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WILD MINDS by Marc Hauser

WILD MINDS

What Animals Really Think

By Marc Hauser

Pub Date: March 9th, 2000
ISBN: 0-8050-5669-6
Publisher: Henry Holt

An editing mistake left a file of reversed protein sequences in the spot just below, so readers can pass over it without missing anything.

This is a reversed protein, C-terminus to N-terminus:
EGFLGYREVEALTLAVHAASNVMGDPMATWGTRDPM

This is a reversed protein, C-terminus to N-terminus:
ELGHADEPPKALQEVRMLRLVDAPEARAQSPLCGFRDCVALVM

When it comes to animal behavior, Hauser (Psychology/Harvard) opts for the empirical high road over intuition every time: Anecdotes are sweet, and may prompt interesting questions, but he doesn’t go basing theories on them. For Hauser, the way into an animal’s brain is via systematic, controlled experimentation informed by the latest news from the front in evolutionary theory, cognitive science, neuroscience, and human infant development (because of their similarly prelinguistic status). He has nothing against Jeffrey Masson or Elizabeth Thomas Marshall; he just wants to distinguish between their hunches and the fruits of “objective scientific methods.” Even when animals— —behavior and neurochemistry are similar, this doesn’t guarantee that the intervening thoughts or feelings are the same” as in humans. For the record, Hauser states that “I don—t believe we will ever know what it is like, exactly, to be a bat, a bird or a bonobo,” yet from his fund of developmental, adaptive, and phylogenetic research, he concludes that all animals have a universal mental tool kit; a basic capacity to recognize objects, count, and navigate; and a divergent set of specialized tools, shaped by environmental pressures, to cope with their own ecological and social needs. Reviewing the evidence for emotions, communication, and the use of rules in animals, he agrees they exist. He concludes, however, that without language “they are Kafka-creatures, organisms with rich thoughts and emotions, but no system for translating what they think into something that they can express to others——and without a sufficiently expressive system, there is no question of is or ought in the animal mind. Although Hauser’s style is dry, it is never dismissive, and what his language lacks in music (altruism becomes “direct fitness costs”), he makes up in verve and excitement. A sober, rationalist take on why elephants weep and why dogs’ lives may be as mysterious to them as to us. (15 b&w illus.)